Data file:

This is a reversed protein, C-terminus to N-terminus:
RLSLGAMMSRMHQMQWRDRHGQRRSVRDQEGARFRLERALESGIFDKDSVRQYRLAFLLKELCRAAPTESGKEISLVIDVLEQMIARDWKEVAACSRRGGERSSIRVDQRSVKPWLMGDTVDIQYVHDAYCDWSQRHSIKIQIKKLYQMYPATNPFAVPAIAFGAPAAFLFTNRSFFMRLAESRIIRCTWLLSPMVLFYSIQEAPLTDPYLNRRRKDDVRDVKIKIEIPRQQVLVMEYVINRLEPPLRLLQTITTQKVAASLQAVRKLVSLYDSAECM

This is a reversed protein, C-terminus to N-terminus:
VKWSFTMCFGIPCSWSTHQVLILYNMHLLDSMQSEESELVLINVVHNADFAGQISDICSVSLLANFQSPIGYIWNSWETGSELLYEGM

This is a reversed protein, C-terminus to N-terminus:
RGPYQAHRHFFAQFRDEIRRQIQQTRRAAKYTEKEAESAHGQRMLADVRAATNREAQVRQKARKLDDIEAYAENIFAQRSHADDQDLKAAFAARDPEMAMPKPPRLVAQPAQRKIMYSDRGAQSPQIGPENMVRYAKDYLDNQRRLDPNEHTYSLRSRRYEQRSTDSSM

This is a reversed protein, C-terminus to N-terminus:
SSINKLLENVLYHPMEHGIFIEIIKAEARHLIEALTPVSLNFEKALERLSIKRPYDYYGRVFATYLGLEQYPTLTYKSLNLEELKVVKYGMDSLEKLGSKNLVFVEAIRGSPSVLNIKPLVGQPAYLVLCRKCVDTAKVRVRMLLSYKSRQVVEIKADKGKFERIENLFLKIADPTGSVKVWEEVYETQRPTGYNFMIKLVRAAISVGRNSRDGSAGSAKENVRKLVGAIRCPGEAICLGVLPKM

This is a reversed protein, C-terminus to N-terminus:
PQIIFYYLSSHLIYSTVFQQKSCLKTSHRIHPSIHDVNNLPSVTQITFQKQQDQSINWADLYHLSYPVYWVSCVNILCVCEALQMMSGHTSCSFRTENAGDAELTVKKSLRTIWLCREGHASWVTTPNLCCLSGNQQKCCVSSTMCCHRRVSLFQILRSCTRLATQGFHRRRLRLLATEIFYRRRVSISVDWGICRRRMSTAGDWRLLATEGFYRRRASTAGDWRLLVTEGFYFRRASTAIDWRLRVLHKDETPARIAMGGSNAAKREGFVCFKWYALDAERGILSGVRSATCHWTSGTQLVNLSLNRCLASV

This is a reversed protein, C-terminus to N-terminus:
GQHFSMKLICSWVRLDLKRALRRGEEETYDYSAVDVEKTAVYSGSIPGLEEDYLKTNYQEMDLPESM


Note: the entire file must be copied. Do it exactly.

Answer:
This is a reversed protein, C-terminus to N-terminus:
RLSLGAMMSRMHQMQWRDRHGQRRSVRDQEGARFRLERALESGIFDKDSVRQYRLAFLLKELCRAAPTESGKEISLVIDVLEQMIARDWKEVAACSRRGGERSSIRVDQRSVKPWLMGDTVDIQYVHDAYCDWSQRHSIKIQIKKLYQMYPATNPFAVPAIAFGAPAAFLFTNRSFFMRLAESRIIRCTWLLSPMVLFYSIQEAPLTDPYLNRRRKDDVRDVKIKIEIPRQQVLVMEYVINRLEPPLRLLQTITTQKVAASLQAVRKLVSLYDSAECM

This is a reversed protein, C-terminus to N-terminus:
VKWSFTMCFGIPCSWSTHQVLILYNMHLLDSMQSEESELVLINVVHNADFAGQISDICSVSLLANFQSPIGYIWNSWETGSELLYEGM

This is a reversed protein, C-terminus to N-terminus:
RGPYQAHRHFFAQFRDEIRRQIQQTRRAAKYTEKEAESAHGQRMLADVRAATNREAQVRQKARKLDDIEAYAENIFAQRSHADDQDLKAAFAARDPEMAMPKPPRLVAQPAQRKIMYSDRGAQSPQIGPENMVRYAKDYLDNQRRLDPNEHTYSLRSRRYEQRSTDSSM

This is a reversed protein, C-terminus to N-terminus:
SSINKLLENVLYHPMEHGIFIEIIKAEARHLIEALTPVSLNFEKALERLSIKRPYDYYGRVFATYLGLEQYPTLTYKSLNLEELKVVKYGMDSLEKLGSKNLVFVEAIRGSPSVLNIKPLVGQPAYLVLCRKCVDTAKVRVRMLLSYKSRQVVEIKADKGKFERIENLFLKIADPTGSVKVWEEVYETQRPTGYNFMIKLVRAAISVGRNSRDGSAGSAKENVRKLVGAIRCPGEAICLGVLPKM

This is a reversed protein, C-terminus to N-terminus:
PQIIFYYLSSHLIYSTVFQQKSCLKTSHRIHPSIHDVNNLPSVTQITFQKQQDQSINWADLYHLSYPVYWVSCVNILCVCEALQMMSGHTSCSFRTENAGDAELTVKKSLRTIWLCREGHASWVTTPNLCCLSGNQQKCCVSSTMCCHRRVSLFQILRSCTRLATQGFHRRRLRLLATEIFYRRRVSISVDWGICRRRMSTAGDWRLLATEGFYRRRASTAGDWRLLVTEGFYFRRASTAIDWRLRVLHKDETPARIAMGGSNAAKREGFVCFKWYALDAERGILSGVRSATCHWTSGTQLVNLSLNRCLASV

This is a reversed protein, C-terminus to N-terminus:
GQHFSMKLICSWVRLDLKRALRRGEEETYDYSAVDVEKTAVYSGSIPGLEEDYLKTNYQEMDLPESM